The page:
Badging community sentences as alternatives to custody is fundamentally dishonest, argues Ken Pease
Community punishments do not have a significant impact on crime rates, but neither does prison, Siddhartha Bandyopadhyay writes
On 9 November 2015, the British Government announced a ‘prison building revolution’, committing to the construction of nine new prisons across England and Wales.
The Reclaim Justice Network has issued the following statement supporting the closure and demolition of existing prisons and calling for the land to be handed over to local authority control for social housing.
Mike Guilfoyle asks how people like Jim will reclaim their places in society, and not simply be forgotten behind bars
This is the text of the speech our Director Richard Garside gave at the University of Kent on current developments in criminal justice and the legacy of the coalition
The Chancellor, George Osborne, has set out his priorities for the Spending Review and identified the country's prisons 'as an example of one public service badly in need of reform'.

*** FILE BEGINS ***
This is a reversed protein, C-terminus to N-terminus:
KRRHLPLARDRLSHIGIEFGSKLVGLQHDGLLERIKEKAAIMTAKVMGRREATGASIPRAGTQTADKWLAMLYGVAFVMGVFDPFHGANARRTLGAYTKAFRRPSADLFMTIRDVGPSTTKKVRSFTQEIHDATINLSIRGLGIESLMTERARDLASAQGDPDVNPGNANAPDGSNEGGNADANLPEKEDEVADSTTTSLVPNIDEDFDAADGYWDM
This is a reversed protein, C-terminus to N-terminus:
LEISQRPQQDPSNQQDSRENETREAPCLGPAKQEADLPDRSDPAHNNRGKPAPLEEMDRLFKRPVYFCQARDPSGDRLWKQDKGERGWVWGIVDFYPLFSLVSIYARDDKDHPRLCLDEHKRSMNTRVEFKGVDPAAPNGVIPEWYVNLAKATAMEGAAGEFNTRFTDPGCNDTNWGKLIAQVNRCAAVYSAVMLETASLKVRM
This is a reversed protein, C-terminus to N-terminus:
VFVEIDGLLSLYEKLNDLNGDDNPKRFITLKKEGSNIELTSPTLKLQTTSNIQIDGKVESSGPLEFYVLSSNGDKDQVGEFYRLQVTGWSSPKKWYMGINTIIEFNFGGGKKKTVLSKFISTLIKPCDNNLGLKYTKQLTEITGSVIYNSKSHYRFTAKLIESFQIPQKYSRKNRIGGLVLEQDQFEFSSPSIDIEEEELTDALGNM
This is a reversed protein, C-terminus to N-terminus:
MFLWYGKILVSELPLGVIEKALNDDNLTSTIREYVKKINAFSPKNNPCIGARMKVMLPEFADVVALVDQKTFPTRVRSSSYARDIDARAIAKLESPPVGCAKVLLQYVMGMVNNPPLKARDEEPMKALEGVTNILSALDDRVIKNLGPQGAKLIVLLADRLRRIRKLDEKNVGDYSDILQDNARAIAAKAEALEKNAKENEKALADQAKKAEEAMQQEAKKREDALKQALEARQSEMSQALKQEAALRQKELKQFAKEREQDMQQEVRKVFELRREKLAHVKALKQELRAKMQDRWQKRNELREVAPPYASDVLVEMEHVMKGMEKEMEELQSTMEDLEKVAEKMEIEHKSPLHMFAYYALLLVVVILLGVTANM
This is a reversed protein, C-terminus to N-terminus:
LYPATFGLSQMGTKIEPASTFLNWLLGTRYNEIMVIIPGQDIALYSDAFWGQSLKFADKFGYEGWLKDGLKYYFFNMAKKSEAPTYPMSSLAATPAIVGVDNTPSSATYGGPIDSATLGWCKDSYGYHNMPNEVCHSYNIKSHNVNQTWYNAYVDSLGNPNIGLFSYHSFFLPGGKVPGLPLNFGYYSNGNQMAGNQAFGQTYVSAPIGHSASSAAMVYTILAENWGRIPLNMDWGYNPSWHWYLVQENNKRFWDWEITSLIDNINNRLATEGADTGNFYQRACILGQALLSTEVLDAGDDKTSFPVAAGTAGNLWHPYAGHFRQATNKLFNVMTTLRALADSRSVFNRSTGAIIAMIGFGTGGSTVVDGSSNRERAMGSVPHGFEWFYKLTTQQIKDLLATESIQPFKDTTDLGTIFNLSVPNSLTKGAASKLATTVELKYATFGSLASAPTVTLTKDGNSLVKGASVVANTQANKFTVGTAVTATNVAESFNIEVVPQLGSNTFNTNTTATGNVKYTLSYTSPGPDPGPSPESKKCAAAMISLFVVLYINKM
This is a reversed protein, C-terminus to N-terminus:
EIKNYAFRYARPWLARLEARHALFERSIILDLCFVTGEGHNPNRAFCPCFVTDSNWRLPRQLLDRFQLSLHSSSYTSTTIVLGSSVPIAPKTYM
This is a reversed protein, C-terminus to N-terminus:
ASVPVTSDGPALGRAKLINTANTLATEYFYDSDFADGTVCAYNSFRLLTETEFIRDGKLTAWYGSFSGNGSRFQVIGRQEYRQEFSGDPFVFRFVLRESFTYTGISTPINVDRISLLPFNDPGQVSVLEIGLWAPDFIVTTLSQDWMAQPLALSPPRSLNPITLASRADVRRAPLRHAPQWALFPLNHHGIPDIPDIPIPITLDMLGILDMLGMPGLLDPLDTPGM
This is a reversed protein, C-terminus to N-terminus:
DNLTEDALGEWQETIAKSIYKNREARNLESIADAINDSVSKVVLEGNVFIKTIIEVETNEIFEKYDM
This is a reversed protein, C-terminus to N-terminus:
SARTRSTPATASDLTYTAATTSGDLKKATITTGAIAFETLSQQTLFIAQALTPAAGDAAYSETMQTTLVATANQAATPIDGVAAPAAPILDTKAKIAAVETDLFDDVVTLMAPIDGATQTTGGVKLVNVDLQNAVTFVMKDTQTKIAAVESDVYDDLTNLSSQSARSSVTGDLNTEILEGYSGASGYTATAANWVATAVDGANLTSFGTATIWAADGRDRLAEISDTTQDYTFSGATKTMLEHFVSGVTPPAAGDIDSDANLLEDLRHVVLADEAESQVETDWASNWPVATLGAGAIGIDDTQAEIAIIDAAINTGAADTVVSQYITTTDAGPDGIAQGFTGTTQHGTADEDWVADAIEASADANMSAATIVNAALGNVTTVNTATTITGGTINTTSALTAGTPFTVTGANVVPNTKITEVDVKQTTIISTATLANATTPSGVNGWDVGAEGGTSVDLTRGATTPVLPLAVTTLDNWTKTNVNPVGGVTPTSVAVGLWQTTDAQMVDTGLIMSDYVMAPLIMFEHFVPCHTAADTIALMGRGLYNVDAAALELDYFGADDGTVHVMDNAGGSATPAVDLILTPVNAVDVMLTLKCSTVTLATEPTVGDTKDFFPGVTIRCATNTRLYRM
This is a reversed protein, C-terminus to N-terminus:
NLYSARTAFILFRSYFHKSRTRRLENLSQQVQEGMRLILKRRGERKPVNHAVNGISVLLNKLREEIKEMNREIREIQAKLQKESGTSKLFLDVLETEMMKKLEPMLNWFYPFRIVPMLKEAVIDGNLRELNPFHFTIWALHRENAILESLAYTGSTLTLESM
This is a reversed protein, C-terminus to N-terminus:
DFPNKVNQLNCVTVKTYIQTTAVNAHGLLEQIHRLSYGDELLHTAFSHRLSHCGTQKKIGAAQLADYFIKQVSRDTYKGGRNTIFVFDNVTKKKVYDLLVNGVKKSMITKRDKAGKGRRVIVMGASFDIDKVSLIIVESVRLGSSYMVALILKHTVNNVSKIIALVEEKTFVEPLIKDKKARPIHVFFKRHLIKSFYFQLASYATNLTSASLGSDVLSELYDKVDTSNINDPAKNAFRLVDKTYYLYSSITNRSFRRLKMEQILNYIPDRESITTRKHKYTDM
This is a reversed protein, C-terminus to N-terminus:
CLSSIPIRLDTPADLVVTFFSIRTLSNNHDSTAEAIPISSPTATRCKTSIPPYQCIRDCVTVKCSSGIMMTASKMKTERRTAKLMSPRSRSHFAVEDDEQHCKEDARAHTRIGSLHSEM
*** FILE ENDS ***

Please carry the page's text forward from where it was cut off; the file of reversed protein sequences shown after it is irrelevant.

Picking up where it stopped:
Mr Osborne called for a need to focus on rehabilitation and training – to be pursued by Justice Secretary, Michael Gove. He also announced a prison building programme:
An article published by The Economist recommends that Michael Gove looks to Scotland for examples of 'progressive' prison policy.
The article explains that Scotland is less punitive in its approach with a greater emphasis on rehabilitation and community sentences.
The proportion of black and ethnic minority children and young people held in the youth justice system has increased sharply over the last decade, according to an analysis by The Guardian. The original data comes from the Youth Justice Board and includes young offender institutions, secure detention centres and secure training centres in England and Wales.
The Director of the Centre for Crime and Justice Studies, Richard Garside, today said that Pentonville Prison in North London should be demolished, with affordable housing for Londoners built in its place.
His comments follow another grim report by the Chief Inspector of Prisons, which found that prisoners were placed in filthy cells and that levels of violence had almost doubled in under two years.
Prisons minister Andrew Selous has admitted that statistics on prison overcrowding in England and Wales have been understated for six years because some prisons were counting doubled-up cells incorrectly, reports The Guardian.